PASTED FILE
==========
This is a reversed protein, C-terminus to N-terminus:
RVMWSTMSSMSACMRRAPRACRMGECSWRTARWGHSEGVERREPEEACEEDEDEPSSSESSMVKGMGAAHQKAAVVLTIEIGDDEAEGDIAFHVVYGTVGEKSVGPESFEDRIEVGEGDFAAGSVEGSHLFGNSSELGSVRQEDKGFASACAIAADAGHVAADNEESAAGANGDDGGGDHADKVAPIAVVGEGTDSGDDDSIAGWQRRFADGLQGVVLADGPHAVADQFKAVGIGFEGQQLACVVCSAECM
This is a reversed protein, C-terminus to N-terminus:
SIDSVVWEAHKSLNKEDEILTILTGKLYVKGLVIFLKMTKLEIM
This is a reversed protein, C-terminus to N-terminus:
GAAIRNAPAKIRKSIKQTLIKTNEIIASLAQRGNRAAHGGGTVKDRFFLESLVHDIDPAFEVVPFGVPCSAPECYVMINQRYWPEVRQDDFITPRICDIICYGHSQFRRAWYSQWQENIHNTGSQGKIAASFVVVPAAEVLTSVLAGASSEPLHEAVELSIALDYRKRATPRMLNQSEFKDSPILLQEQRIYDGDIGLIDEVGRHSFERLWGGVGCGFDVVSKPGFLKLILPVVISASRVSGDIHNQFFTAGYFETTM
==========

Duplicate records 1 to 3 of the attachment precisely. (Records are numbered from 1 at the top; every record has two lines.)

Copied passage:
This is a reversed protein, C-terminus to N-terminus:
RVMWSTMSSMSACMRRAPRACRMGECSWRTARWGHSEGVERREPEEACEEDEDEPSSSESSMVKGMGAAHQKAAVVLTIEIGDDEAEGDIAFHVVYGTVGEKSVGPESFEDRIEVGEGDFAAGSVEGSHLFGNSSELGSVRQEDKGFASACAIAADAGHVAADNEESAAGANGDDGGGDHADKVAPIAVVGEGTDSGDDDSIAGWQRRFADGLQGVVLADGPHAVADQFKAVGIGFEGQQLACVVCSAECM
This is a reversed protein, C-terminus to N-terminus:
SIDSVVWEAHKSLNKEDEILTILTGKLYVKGLVIFLKMTKLEIM
This is a reversed protein, C-terminus to N-terminus:
GAAIRNAPAKIRKSIKQTLIKTNEIIASLAQRGNRAAHGGGTVKDRFFLESLVHDIDPAFEVVPFGVPCSAPECYVMINQRYWPEVRQDDFITPRICDIICYGHSQFRRAWYSQWQENIHNTGSQGKIAASFVVVPAAEVLTSVLAGASSEPLHEAVELSIALDYRKRATPRMLNQSEFKDSPILLQEQRIYDGDIGLIDEVGRHSFERLWGGVGCGFDVVSKPGFLKLILPVVISASRVSGDIHNQFFTAGYFETTM